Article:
Banks Losing Because of Prepaid Cards



23/01/2013, by CreditCards-Offer.com


As recently as a decade ago, banks competed with other banks and really, it wasn’t that much of a stretch to woo customers. Free checking was one way to do it and banks were more than happy to provide their customers that courtesy; after all, a loyal customer is a lifelong customer.

The goal was to ensure those customers turned to them for all of their financial needs, including their credit cards and even their mortgages. There were more than enough customers for all the banks to turn profits. Now, though, it looks as though many big banks have painted themselves into the proverbial corner – and it’s the prepaid card companies that are now holding that paint brush.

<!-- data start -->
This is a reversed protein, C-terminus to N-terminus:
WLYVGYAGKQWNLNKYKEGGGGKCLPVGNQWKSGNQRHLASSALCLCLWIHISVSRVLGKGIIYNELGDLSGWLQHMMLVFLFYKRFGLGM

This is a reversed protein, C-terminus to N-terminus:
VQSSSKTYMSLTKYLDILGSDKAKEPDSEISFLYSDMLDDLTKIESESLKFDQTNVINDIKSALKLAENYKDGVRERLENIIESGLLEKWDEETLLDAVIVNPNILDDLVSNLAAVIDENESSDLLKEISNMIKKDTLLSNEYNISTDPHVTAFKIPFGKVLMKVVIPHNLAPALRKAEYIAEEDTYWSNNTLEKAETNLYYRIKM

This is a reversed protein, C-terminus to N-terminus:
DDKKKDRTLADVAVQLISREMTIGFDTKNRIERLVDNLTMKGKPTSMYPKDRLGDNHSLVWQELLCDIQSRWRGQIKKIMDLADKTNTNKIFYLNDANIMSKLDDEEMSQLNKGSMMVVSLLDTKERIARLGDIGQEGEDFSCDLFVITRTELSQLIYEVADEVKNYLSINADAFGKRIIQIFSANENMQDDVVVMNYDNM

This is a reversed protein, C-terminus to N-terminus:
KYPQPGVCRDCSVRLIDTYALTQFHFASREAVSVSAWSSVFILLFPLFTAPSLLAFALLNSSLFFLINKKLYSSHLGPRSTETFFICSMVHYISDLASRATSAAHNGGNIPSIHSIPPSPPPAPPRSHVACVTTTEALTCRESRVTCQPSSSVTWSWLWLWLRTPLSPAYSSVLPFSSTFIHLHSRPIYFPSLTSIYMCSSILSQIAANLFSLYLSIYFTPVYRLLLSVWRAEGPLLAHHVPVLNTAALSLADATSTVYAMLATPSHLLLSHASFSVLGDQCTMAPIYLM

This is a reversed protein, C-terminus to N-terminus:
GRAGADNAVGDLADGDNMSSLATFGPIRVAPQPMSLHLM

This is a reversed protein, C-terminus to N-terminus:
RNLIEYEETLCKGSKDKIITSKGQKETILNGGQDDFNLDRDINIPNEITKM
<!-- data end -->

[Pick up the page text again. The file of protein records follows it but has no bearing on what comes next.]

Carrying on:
All Banks

Every big bank has altered, in some way, its free checking program. Wells Fargo, Bank of America and others are either no longer offering free checking or have put into place restrictions that make it difficult for may consumers to qualify. On average, minimum account balances of $723 is what’s required to meet the free checking threshold. Monthly fees are on the increase, too, as are ATM fees and even overdraft fees. As a result, consumers are abandoning their big banks. They’re opting to include alternative financial products, such as prepaid debit cards.